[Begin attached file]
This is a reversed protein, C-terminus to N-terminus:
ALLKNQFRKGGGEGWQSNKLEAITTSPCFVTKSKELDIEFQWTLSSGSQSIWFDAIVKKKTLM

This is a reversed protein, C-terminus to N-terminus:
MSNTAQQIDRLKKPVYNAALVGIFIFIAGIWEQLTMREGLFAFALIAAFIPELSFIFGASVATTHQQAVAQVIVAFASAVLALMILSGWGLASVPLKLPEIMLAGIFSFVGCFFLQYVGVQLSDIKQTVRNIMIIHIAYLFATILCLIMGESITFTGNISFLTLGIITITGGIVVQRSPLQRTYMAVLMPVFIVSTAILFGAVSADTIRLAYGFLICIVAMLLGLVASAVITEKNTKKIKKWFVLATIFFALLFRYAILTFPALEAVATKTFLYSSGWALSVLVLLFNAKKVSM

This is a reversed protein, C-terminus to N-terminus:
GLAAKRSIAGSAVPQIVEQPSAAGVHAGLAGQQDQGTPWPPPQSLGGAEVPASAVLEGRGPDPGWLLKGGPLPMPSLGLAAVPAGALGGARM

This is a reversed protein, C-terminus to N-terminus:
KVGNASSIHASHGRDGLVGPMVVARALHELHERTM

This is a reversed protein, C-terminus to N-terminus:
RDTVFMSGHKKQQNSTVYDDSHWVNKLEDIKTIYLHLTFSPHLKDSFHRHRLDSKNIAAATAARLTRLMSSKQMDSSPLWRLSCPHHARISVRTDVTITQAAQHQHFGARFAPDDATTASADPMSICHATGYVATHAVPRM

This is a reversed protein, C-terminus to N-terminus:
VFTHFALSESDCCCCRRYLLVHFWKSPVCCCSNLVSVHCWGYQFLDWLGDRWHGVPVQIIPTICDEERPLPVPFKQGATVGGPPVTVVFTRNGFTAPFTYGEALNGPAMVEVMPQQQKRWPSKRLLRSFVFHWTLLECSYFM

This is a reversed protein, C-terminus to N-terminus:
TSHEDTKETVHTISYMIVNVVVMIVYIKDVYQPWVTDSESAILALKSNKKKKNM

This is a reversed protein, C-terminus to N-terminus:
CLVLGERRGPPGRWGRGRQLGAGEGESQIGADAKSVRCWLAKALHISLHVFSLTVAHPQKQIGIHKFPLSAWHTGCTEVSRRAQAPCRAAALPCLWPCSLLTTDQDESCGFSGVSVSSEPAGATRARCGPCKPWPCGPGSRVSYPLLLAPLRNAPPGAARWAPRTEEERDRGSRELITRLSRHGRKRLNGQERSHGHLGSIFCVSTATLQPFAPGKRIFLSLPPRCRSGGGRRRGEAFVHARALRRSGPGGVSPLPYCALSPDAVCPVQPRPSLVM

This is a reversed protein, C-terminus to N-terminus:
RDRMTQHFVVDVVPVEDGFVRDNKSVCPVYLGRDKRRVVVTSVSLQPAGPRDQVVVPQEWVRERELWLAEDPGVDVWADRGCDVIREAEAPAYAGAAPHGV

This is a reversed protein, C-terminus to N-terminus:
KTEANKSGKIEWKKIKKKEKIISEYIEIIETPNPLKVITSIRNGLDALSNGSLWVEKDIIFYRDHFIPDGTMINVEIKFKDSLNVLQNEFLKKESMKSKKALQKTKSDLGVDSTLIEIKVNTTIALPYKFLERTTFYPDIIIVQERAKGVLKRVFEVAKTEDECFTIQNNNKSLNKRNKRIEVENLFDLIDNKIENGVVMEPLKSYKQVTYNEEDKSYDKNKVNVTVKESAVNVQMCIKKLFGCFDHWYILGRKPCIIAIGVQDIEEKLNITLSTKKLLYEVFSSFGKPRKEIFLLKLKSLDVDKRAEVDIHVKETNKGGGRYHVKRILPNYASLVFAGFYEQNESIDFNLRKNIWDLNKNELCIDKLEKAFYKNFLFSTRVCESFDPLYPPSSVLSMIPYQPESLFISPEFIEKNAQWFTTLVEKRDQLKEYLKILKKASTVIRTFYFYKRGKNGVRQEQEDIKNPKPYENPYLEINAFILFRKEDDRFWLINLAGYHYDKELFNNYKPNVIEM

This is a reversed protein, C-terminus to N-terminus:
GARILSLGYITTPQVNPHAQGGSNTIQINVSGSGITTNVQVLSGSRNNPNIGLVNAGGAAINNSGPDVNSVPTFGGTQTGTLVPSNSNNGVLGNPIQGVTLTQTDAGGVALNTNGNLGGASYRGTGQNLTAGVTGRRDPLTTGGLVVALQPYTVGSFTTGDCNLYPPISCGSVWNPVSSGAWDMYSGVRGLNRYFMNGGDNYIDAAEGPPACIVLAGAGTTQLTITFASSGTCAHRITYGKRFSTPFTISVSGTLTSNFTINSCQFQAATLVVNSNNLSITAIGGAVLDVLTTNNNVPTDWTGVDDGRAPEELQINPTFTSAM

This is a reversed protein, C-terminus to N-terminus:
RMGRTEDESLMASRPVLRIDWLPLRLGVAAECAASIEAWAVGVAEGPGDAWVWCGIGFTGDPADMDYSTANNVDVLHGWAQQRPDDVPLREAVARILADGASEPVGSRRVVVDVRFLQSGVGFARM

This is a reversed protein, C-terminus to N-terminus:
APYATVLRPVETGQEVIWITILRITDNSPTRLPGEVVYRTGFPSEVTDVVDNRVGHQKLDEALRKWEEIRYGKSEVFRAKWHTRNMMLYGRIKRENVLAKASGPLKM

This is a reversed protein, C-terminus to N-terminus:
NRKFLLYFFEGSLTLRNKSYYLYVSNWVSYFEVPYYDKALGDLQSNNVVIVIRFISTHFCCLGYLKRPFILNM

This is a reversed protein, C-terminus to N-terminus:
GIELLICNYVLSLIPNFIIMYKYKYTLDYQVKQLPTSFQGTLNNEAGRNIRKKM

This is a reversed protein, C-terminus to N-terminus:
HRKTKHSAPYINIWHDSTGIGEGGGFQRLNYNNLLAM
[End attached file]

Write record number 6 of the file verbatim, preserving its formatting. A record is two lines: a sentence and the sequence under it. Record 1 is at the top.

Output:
This is a reversed protein, C-terminus to N-terminus:
VFTHFALSESDCCCCRRYLLVHFWKSPVCCCSNLVSVHCWGYQFLDWLGDRWHGVPVQIIPTICDEERPLPVPFKQGATVGGPPVTVVFTRNGFTAPFTYGEALNGPAMVEVMPQQQKRWPSKRLLRSFVFHWTLLECSYFM